• Growth and income: These funds create a stable foundation for your portfolio. Brant describes them as big, boring American companies that have been around for a long time and offer goods and services people use regardless of the economy. With the growth and income, be sure to look for funds with a history of stable growth that also pay dividends. You might find these listed under the large-cap or large value fund category. They may also be called blue chip, dividend income or equity income funds.
  • Growth: This category features medium or large U.S. companies that are experiencing growth. Unlike growth and income funds, these are more likely to ebb and flow with the economy. For instance, you might find the company that makes the latest “it” gadget or luxury item in your growth fund mix. Common labels for this category include mid-cap, equity or growth funds.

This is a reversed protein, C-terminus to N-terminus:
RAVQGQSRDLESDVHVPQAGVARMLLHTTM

• Aggressive growth: Think of this category as the wild child of your portfolio. When these funds are up, they’re up. And when they’re down, they’re down. Aggressive growth funds usually invest in smaller companies. “So small-cap funds are going to qualify—or even a mid-cap fund that invests in small- to mid-sized companies,” Brant says. But size isn’t the only consideration. Geography can also play a role. “Aggressive growth could sometimes mean large companies that are based in emerging markets,” he adds.